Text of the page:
This is it, this is the trouble with Harry. He was too bloody brilliant for his own good. You can’t immediately see it, but this is a great illustration of the duality between Harry Nilsson the serious artiste and Harry Nilsson the big silly self-sabotaging goofball. First of all, Harry had the voice of an angel and the ability to write songs like this one, which sounds like an old standard that somehow never made it onto the soundtrack of Casablanca. But this song is not from Casablanca; it’s from an album cheekily titled Son of Schmilsson, and later, the soundtrack of a Dracula movie directed by noted Hollywood visionary and film icon Ringo Starr. And therein lies the trouble with Harry: besides his notorious alcoholism, he was undone by his own inability to take himself seriously. If he could just keep writing and singing beauties like this, he would have had a career of solid gold. But he wanted to costar (co-Starr?) in Son of Dracula with Ringo, he wanted to record an old folks’ choir singing a novelty song about bed-wetting, he wanted to have a screaming contest with John Lennon that ruptured his vocal chords, and eventually, he wanted to retire from music entirely. Which, ok, that last part you can’t blame him for: he quit drinking, raised a lovely family, became involved in political activism and seemed pretty happy about it. But so many of his career choices were just so foot-shootingly misguided, you feel aggravated on his behalf, angry at him for being one of those people who sabotage their own best potential.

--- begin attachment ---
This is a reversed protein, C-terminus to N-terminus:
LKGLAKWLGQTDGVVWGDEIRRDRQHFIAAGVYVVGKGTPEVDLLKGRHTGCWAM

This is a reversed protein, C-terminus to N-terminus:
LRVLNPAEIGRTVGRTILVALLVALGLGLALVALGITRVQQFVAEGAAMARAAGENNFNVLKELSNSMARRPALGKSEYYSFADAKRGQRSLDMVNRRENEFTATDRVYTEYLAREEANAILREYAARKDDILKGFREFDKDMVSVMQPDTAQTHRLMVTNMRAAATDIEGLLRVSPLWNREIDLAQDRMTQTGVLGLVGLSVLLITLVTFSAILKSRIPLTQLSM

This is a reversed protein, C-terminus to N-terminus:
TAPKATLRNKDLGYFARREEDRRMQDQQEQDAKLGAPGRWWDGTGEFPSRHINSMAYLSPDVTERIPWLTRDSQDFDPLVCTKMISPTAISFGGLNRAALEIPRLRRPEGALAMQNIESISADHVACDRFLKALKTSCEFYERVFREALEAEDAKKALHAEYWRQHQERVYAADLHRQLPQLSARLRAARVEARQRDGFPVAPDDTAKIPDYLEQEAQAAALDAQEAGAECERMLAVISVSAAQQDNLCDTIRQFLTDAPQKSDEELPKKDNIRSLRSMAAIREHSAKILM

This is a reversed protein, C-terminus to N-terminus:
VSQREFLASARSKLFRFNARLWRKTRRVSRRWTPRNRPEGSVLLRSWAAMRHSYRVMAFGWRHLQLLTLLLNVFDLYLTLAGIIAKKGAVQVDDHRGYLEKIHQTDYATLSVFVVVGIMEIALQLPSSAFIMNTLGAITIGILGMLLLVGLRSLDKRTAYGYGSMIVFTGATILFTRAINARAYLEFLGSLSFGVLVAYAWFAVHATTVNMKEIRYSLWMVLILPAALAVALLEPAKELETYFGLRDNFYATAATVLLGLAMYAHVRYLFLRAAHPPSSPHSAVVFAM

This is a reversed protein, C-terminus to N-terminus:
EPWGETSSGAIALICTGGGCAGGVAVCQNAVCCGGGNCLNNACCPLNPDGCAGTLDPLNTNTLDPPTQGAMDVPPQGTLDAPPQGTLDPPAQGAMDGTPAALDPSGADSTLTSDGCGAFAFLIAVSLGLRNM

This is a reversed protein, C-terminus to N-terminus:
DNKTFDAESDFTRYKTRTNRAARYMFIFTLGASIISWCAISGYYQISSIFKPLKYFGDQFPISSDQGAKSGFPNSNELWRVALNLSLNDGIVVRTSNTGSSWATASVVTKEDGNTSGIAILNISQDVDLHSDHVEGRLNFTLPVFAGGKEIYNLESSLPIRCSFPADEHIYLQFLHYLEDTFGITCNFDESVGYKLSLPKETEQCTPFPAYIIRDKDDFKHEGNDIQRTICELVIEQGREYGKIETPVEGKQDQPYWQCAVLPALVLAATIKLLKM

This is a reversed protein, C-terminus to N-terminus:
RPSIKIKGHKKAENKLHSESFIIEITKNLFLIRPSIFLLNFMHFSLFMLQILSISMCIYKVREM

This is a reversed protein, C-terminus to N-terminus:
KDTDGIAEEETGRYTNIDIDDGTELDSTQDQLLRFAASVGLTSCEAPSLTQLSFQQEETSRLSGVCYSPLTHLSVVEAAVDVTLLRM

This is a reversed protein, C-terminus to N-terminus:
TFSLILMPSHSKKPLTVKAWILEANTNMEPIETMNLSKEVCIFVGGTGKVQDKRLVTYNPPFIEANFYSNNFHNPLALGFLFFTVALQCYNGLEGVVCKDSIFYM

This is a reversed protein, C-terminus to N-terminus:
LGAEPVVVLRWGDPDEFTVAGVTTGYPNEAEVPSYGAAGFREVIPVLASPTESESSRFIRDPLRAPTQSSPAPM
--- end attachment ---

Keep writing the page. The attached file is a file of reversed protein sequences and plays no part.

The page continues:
This should be everyone’s first glimpse of Roxy Music. Being the opening of their first album and of one of their first television performances, for many people, it was. It laid out the Roxy Music mission statement pretty clearly; weirdness as a glamorous pose. Eclecticism and eccentricity weren’t new to rock music, but they certainly needed sexing up. Roxy Music did that. Bryan Ferry in gold brocade, leaving chem-trails of sheer glamour. What a fantasy. That was about the most exciting thing an impressionable child could see, now as in 1972. If you were like me, you knew you had to ditch your life and go live in that world. Or at least invest in some baroque garments. Try queuing up Roxy Music videos when you’re dressing up for the night. You should feel inspired to march out into the underworld armed with nothing but bons mots and glitter.